Surface Roughness of Thorium in addition to Thorium Oxide in addition to its Effect on Optical Properties in the Extreme Ultraviolet Why the Extreme Ultraviolet Roughness Roughness Characterization of Roughness

Surface Roughness of Thorium in addition to Thorium Oxide in addition to its Effect on Optical Properties in the Extreme Ultraviolet Why the Extreme Ultraviolet Roughness Roughness Characterization of Roughness www.phwiki.com

Surface Roughness of Thorium in addition to Thorium Oxide in addition to its Effect on Optical Properties in the Extreme Ultraviolet Why the Extreme Ultraviolet Roughness Roughness Characterization of Roughness

Nordstrand, Dave, Features Writer has reference to this Academic Journal, PHwiki organized this Journal Surface Roughness of Thorium in addition to Thorium Oxide in addition to its Effect on Optical Properties in the Extreme Ultraviolet Niki Farnsworth R. Steven Turley Why the Extreme Ultraviolet Roughness Why do we care

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Roughness Roughness affects the way a surface reflects. Characterization of Roughness The easiest way to characterize roughness is to measure it directly. ATOMIC FORCE MICROSCOPY Our Data RMS roughness of 4.3 nm over a 1000x1000nm length scale. Peak roughness at horizontal length scales on the order of 50 nm.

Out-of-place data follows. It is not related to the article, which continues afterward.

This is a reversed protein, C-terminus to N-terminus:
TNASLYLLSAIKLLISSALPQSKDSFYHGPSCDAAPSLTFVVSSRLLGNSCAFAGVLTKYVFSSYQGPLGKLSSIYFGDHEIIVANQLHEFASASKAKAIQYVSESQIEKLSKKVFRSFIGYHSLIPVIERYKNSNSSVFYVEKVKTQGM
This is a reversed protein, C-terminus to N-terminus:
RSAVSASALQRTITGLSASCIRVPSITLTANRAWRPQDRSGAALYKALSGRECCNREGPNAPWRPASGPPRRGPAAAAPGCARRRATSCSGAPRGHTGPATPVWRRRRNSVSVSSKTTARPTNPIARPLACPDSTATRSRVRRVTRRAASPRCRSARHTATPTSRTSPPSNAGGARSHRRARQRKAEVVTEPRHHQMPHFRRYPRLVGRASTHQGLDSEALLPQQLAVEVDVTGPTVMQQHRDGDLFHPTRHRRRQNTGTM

Too Good to be True It wouldn’t be interesting physics research if it were this simple. Problem: What happens when the tip size is on the order of the horizontal length scales of our roughness Too Good to be True Now what Do AFM measurements tell us anything about the surface How accurate are the RMS roughnesses it reports How accurate are the power spectral densities it reports

Solution: Model it Different types of rough surfaces Change horizontal length scales Change correlation length Change magnitudes Different types of tips Change tip shape Change tip size Solution: Model it Assumptions: Horizontal length scale = 20 nm. Magnitude is a Gaussian of width 1nm around zero. Tip shape is a parabola. Changing Tip Sizes

Changing Tip Sizes tip width = 10 nm tip width = 15 nm tip width = 20 nm tip width = 30 nm Changing Tip Sizes Changing Tip Sizes

Changing Tip Sizes tip width = 10 nm Changing Tip Sizes tip width = 15 nm Changing Tip Sizes tip width = 20 nm

Changing Tip Sizes tip width = 30 nm Comparing to Our Data dx = 20 nm, tip width = 30 nm Comparing to Our Data The horizontal length scales of our surface roughness are approximately 2/3 the size of our tip. The real RMS roughness of our surface could be up to 2.7 times that measured by the AFM (up to 11.6 nm).

How Does this Affect Reflectance Data Conclusions The discrepancy in the roughness measured by the tip in addition to the actual roughness of the surface could be different by as much as 7.3 nm. Failure to take this difference into account could change our calculated reflectance by up to 35%. This discrepancy could be fatal to our calculation of optical constants as long as that material. Acknowledgements Dr. R. Steven Turley Dr. David D. Allred The BYU Thin Films Group Physics in addition to Astronomy Department Funding Rocky Mountain NASA Space Grant

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